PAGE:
CDHS Improves Educational Outcomes for Foster Youth

Hide Featured Image

DENVER (May 9, 2024) — In Colorado, only one in four students who experience foster care during high school graduate with their class. In response, Jefferson County Public Schools and Jefferson County Human Services created the Fostering Opportunities program. Colorado Department of Human Services (CDHS) and its Office of Children, Youth & Families (OCYF), the Governor’s Office of State Planning and Budgeting, the Colorado Evaluation and Action Lab, and the Community First Foundation supported the implementation through an innovative form of social financing called Pay for Success. CDHS began overseeing the scaling of the program into new school districts in 2023.

The program provides advocacy, mentorship, social-emotional and academic support to middle and high school students who have experienced foster care. It emphasizes building up collaboration and communication between school districts and county human service agencies to better support the educational needs of youth in out-of-home care both during their case and after case closure.

"Young people are not just the future; they are the architects of a brighter tomorrow. It's imperative that we equip them with the tools to break free from negative educational trends and chart their own paths to success," emphasized Mollie Bradlee, interim director for the Office of Children, Youth and Families. "Fostering Opportunities' commitment to dismantling obstacles to education helps ensure that every young person has an opportunity to be successful, and to unlock new opportunities as they transition to adulthood.”

Fostering Opportunities is currently the only approach in the U.S. proven to improve educational outcomes for middle school and high school students in foster care. The Colorado Evaluation and Action Lab recently released the final report after a three-year randomized controlled trial in Jefferson County Public Schools. The initial evaluation findings highlight some great successes of the intervention, including:

  • Students participating in the program passed academic courses at a higher rate within two years of having access to the program.
  • Participants showed statistically significant gains in student attendance rates.
  • The evaluation shows a statistically significant decrease in the number of student suspensions within one year of having access to the program.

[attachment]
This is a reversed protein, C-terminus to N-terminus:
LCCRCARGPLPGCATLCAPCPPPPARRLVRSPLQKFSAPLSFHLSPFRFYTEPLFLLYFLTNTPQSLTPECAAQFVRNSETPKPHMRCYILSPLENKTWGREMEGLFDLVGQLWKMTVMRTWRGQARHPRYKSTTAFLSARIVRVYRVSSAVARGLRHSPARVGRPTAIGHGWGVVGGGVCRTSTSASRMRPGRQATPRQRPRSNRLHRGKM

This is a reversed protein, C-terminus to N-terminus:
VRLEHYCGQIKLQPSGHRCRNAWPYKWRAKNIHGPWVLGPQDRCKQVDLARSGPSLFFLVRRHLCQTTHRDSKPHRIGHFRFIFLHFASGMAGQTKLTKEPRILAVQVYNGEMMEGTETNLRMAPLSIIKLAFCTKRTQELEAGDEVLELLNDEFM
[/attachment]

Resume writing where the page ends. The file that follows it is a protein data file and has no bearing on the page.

Two years after entering the program, 41.86% of students who had access to Fostering Opportunities were on track to graduate, while 32% of students in the control group were on track to graduate. The Colorado Lab will continue to support ongoing evaluation of the program in the expansion sites in order to better understand the intervention’s impact on graduation achievement.

Program Coordinator, Jordan Witt-Araya with Denver Public Schools noted, “We can now engage [youth in foster care] and support them both academically and non-academically, including college visits, sports programs, driving lessons, music lessons and other enrichment opportunities. I believe that some of these activities will help inspire our students to continue in their passions, instill confidence, and create opportunities for a different future than what has been documented statistically.”

Given the success of the pilot program, Colorado’s Foster Care Success Act (House Bill 22-1374) provided about $1.1 million in Fiscal Year 2023-24 to support school districts and human services agencies interested in implementing this intervention. At the start of the 2023-2024 school year, two additional school districts, Denver Public Schools and Brighton 27J Schools, began implementation of their own Fostering Opportunities programs. Over 200 students received services from Fostering Opportunities during the 2023-24 school year. Twenty-six student participants will be graduating with their high school diplomas in the Spring of 2024.

Fostering Opportunities was Colorado’s first-ever state funded Pay for Success project. This approach to public funding relied on philanthropic dollars to test promising interventions, ensuring that taxpayer dollars were directed to proven practices. Colorado’s Foster Care Success Act (HB22-1374) provided the resources needed to sustain this program.

As the 2024-2025 school year begins, the Colorado Lab will oversee a fidelity monitoring evaluation, highlighting adherence to the model across all expanded school district programs. CDHS continues to oversee funding and provide implementation support with the hope that continued expansion may occur in the future.

Media contact:
Julie Popp
OCYF Communications Manager